Buying a knife set is tough. There are a lot of options out there, from high-quality German/Western styles to hand-made Japanese knives, and everything in between. The really hard part is that given the prices of a decent knife set, once you buy a set, you’re most likely going to be stuck with it for quite a while.
Made-In has gained a reputation for delivering super high-quality kitchenware at a discount. By combining a Direct 2 Consumer business model with very high-quality kitchen accessories, they’ve managed to reduce the cost of adding great tools to your kitchen arsenal by a pretty wide margin.
Beyond staples like pans/cookware, bakeware, and service ware, Made-in also makes some really well-made kitchen knives.
I recently got to spend some time taking their 4-piece knife set through its paces. After a week of testing, it’s become apparent that Made-In knives live up to their reputation and their numerous Chef testimonials.
How good are Made-In Knives?
Made-in Knives are designed with precision and quality in mind. Beyond the beautiful olive wood handles, and ergonomic design, all Made-in knives are fully forged and full tang.
Many less expensive knife sets are often stamped knives. This means that they are made from different pieces of metal and cut to fit the shape of the knife, before being sharpened and fitted with their handles. Stamped knives are most often less durable and much less hardy than forged blades. If you want the best knife possible you need to look for a fully forged, full tang design.
A fully forged knife is made from 1 whole piece of metal, in this case, a type of stainless steel called X50CrMoV15. Full tang refers to the overall knife design and construction quality. A full tang is a knife with a stainless steel design that runs all the way to the end of the handle. Some knives are half tang or pick tang with a much skinnier profile at the handle.
While half tang/pick tang knives are often quite stable, a full tang knife provides a ton of stability throughout the handle and the cutting profile. Full tang knives often have a more even balance and a sturdier feel in the hand. They are also often heavier than half tang knives, which isn’t always a bad thing.
What knives come in the knife set?
The Made-In 4 piece knife set comes packages individually in sleek white packaging. Each knife box contains a knife, a care sheet, a blade protector, and a band-aid just in case you have an accident while using your new tools.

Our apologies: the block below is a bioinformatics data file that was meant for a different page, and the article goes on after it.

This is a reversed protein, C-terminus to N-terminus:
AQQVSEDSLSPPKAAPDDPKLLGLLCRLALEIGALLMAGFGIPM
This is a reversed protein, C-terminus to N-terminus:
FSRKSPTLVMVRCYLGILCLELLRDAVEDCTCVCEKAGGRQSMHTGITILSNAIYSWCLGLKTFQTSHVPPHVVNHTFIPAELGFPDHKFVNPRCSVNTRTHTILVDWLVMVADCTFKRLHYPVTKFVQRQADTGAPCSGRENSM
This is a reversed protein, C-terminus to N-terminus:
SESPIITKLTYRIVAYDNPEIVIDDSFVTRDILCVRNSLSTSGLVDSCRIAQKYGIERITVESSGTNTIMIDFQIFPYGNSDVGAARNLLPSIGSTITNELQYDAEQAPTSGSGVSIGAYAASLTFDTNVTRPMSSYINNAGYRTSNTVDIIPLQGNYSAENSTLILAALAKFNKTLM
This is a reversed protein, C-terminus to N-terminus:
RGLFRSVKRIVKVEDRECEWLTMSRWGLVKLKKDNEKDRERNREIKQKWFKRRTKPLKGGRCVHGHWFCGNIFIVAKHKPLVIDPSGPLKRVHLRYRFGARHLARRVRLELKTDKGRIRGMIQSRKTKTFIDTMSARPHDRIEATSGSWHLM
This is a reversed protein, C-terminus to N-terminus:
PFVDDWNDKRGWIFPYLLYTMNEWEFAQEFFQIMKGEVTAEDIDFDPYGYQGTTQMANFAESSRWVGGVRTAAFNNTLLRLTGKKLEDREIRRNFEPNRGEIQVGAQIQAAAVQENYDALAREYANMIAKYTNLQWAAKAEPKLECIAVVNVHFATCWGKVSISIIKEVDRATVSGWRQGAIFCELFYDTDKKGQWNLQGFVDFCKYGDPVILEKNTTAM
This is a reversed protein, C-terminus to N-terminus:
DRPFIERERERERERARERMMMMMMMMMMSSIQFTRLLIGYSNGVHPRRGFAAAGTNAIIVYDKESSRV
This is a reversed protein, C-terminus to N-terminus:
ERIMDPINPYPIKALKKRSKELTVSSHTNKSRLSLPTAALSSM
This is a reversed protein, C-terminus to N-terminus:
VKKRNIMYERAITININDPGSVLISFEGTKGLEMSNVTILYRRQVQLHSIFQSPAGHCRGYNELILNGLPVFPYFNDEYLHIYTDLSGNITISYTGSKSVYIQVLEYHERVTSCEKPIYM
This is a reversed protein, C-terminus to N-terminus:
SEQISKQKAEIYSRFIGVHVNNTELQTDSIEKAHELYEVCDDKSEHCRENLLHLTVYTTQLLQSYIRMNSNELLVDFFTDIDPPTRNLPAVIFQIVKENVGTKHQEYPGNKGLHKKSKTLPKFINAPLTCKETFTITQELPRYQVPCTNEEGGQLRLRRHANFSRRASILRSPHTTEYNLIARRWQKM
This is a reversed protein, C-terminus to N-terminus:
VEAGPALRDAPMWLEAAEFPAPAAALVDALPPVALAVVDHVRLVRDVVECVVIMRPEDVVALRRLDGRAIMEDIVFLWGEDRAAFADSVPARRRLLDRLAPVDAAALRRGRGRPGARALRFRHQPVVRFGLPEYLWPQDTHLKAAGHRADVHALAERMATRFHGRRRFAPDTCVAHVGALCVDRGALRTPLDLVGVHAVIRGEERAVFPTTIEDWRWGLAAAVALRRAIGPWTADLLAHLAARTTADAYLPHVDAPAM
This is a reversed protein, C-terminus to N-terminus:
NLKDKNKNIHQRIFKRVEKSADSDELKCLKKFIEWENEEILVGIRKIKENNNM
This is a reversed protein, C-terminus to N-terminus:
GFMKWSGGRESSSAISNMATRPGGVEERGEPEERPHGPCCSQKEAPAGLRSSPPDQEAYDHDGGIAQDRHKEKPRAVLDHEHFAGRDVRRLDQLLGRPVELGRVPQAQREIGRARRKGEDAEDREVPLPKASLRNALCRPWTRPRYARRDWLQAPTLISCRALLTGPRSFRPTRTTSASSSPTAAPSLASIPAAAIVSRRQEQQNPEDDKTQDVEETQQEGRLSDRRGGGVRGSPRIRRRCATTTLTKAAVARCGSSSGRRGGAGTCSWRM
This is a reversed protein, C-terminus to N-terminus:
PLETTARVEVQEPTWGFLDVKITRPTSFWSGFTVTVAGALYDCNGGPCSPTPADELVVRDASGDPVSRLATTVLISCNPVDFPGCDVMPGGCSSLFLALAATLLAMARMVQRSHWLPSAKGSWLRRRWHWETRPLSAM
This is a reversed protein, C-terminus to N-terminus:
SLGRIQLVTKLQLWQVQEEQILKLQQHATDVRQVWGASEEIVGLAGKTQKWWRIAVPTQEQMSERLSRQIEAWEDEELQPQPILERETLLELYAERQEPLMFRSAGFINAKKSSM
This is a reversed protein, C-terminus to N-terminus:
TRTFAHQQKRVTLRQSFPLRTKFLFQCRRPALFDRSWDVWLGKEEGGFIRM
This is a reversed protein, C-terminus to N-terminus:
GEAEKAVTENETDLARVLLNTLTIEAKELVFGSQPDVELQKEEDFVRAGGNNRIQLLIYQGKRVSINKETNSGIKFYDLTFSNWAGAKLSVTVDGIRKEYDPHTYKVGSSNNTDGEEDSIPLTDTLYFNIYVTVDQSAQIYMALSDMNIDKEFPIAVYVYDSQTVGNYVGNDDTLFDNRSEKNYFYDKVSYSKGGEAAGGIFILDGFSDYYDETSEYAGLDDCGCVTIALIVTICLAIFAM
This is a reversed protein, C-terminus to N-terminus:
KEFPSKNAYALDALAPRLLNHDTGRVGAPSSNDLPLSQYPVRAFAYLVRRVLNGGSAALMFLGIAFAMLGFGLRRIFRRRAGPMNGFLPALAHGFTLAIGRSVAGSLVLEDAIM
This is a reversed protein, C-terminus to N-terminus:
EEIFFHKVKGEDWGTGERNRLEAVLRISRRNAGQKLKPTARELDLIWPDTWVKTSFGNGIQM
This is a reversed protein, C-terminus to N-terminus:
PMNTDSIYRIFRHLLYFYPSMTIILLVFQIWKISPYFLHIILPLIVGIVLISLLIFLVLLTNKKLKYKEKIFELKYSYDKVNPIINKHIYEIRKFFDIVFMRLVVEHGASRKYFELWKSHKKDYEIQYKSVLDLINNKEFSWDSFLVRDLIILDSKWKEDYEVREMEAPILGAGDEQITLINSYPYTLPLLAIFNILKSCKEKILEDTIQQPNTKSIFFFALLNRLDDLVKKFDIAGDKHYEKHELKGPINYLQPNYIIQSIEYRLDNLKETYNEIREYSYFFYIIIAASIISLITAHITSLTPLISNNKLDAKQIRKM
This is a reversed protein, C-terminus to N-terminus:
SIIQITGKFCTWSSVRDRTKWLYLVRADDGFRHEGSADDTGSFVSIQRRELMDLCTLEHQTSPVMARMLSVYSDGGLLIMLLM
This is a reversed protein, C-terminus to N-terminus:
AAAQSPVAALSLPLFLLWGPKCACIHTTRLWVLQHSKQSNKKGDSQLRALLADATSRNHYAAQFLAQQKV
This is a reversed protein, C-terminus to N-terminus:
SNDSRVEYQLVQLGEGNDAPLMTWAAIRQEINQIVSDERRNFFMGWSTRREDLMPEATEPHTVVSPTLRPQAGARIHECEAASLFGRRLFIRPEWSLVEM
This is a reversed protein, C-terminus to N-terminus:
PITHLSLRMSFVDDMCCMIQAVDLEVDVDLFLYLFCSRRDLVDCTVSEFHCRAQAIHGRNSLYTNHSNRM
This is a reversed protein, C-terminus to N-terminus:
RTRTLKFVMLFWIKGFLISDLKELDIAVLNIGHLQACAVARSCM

Included in the 4-piece made in knife set you’ll find:
- 8.5″ Chefs Knife
- 7.125″ Santoku
- 9″ Bread Knife
- 3.8″ Paring Knife
- 4 blade guards
- 4 band-aids
How do these knives stand up to the competition?
Upon receiving my new set of made-in knives, I immediately opened the packaging and got to inspecting their overall build quality. After my initial inspection, I was impressed by the construction and design of these knives.
The handles are very pretty with a polished olive wood finish and a rounded design that is comfortable to hold in the hand. The profile of the handle isn’t overly large and you can see that these knives were definitely designed to be used by people of all sizes and statures.
The blades themselves are also designed with an eye for quality and longevity. Many western-style knives are designed to be heavy and strong, with thick spines and a thicker profile. While this works great for powering through ingredients, it creates a knife that will struggle to stay sharp.
With a very tight profile and a thin spine, the Made-in knives will stay sharp and continue to have great edge longevity over their lifetime. The factory edge that comes on the knives is extremely sharp. The razor-sharp edge easily “push cuts” through soft vegetables and paper.
Weight-wise, I’ve definitely used lighter knives before, but for a fully forged, full tang knife, even the made-in chef’s knife feels light and easy to wield. While super-light knives can be great for slicing, for an all-purpose knife you want a little more heft for tougher chopping or dicing tasks.
8.5 in Chef’s Knife
The 8.5 in Made-in Chef knife is a really nice knife and all-purpose kitchen tool. With a full tang and well-designed olive wood handle, it feels very natural in the hand and is balanced extremely well.